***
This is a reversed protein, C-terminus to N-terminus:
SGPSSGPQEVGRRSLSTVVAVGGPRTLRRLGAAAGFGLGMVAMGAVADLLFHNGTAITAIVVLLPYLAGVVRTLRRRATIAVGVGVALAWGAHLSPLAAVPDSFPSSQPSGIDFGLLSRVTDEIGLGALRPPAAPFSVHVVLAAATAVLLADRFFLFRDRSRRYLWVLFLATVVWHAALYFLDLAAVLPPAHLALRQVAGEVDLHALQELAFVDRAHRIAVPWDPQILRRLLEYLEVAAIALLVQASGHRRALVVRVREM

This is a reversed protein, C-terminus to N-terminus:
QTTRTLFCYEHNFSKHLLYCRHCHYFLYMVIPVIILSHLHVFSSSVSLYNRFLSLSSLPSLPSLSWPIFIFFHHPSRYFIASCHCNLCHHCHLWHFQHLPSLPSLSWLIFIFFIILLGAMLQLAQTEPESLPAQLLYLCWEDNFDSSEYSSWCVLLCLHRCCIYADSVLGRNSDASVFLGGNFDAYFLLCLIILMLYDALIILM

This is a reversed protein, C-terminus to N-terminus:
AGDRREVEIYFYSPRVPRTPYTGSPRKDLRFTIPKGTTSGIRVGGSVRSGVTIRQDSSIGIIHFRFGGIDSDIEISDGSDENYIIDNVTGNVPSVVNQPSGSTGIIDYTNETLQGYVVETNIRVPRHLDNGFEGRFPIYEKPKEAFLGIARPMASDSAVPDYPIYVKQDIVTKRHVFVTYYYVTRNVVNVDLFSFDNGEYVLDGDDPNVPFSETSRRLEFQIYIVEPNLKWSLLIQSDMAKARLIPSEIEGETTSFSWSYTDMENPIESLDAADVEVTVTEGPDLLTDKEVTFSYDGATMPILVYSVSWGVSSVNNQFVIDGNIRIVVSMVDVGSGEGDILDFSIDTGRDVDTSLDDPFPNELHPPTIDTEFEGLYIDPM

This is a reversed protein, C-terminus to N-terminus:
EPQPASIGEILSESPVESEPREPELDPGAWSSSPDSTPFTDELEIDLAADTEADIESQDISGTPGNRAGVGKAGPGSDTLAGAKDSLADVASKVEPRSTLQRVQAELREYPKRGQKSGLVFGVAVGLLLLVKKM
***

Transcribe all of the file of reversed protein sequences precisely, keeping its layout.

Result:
This is a reversed protein, C-terminus to N-terminus:
SGPSSGPQEVGRRSLSTVVAVGGPRTLRRLGAAAGFGLGMVAMGAVADLLFHNGTAITAIVVLLPYLAGVVRTLRRRATIAVGVGVALAWGAHLSPLAAVPDSFPSSQPSGIDFGLLSRVTDEIGLGALRPPAAPFSVHVVLAAATAVLLADRFFLFRDRSRRYLWVLFLATVVWHAALYFLDLAAVLPPAHLALRQVAGEVDLHALQELAFVDRAHRIAVPWDPQILRRLLEYLEVAAIALLVQASGHRRALVVRVREM

This is a reversed protein, C-terminus to N-terminus:
QTTRTLFCYEHNFSKHLLYCRHCHYFLYMVIPVIILSHLHVFSSSVSLYNRFLSLSSLPSLPSLSWPIFIFFHHPSRYFIASCHCNLCHHCHLWHFQHLPSLPSLSWLIFIFFIILLGAMLQLAQTEPESLPAQLLYLCWEDNFDSSEYSSWCVLLCLHRCCIYADSVLGRNSDASVFLGGNFDAYFLLCLIILMLYDALIILM

This is a reversed protein, C-terminus to N-terminus:
AGDRREVEIYFYSPRVPRTPYTGSPRKDLRFTIPKGTTSGIRVGGSVRSGVTIRQDSSIGIIHFRFGGIDSDIEISDGSDENYIIDNVTGNVPSVVNQPSGSTGIIDYTNETLQGYVVETNIRVPRHLDNGFEGRFPIYEKPKEAFLGIARPMASDSAVPDYPIYVKQDIVTKRHVFVTYYYVTRNVVNVDLFSFDNGEYVLDGDDPNVPFSETSRRLEFQIYIVEPNLKWSLLIQSDMAKARLIPSEIEGETTSFSWSYTDMENPIESLDAADVEVTVTEGPDLLTDKEVTFSYDGATMPILVYSVSWGVSSVNNQFVIDGNIRIVVSMVDVGSGEGDILDFSIDTGRDVDTSLDDPFPNELHPPTIDTEFEGLYIDPM

This is a reversed protein, C-terminus to N-terminus:
EPQPASIGEILSESPVESEPREPELDPGAWSSSPDSTPFTDELEIDLAADTEADIESQDISGTPGNRAGVGKAGPGSDTLAGAKDSLADVASKVEPRSTLQRVQAELREYPKRGQKSGLVFGVAVGLLLLVKKM